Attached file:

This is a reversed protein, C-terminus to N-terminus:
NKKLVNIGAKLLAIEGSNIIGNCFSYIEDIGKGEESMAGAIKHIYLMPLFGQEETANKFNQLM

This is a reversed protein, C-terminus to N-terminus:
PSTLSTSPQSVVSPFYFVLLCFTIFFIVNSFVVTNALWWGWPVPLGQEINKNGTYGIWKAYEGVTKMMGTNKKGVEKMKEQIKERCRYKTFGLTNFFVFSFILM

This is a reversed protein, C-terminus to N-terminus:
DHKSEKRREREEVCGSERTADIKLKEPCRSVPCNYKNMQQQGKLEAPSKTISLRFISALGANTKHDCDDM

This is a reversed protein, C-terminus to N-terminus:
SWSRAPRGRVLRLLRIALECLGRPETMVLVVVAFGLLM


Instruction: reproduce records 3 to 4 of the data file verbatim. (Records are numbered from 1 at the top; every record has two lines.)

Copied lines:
This is a reversed protein, C-terminus to N-terminus:
DHKSEKRREREEVCGSERTADIKLKEPCRSVPCNYKNMQQQGKLEAPSKTISLRFISALGANTKHDCDDM

This is a reversed protein, C-terminus to N-terminus:
SWSRAPRGRVLRLLRIALECLGRPETMVLVVVAFGLLM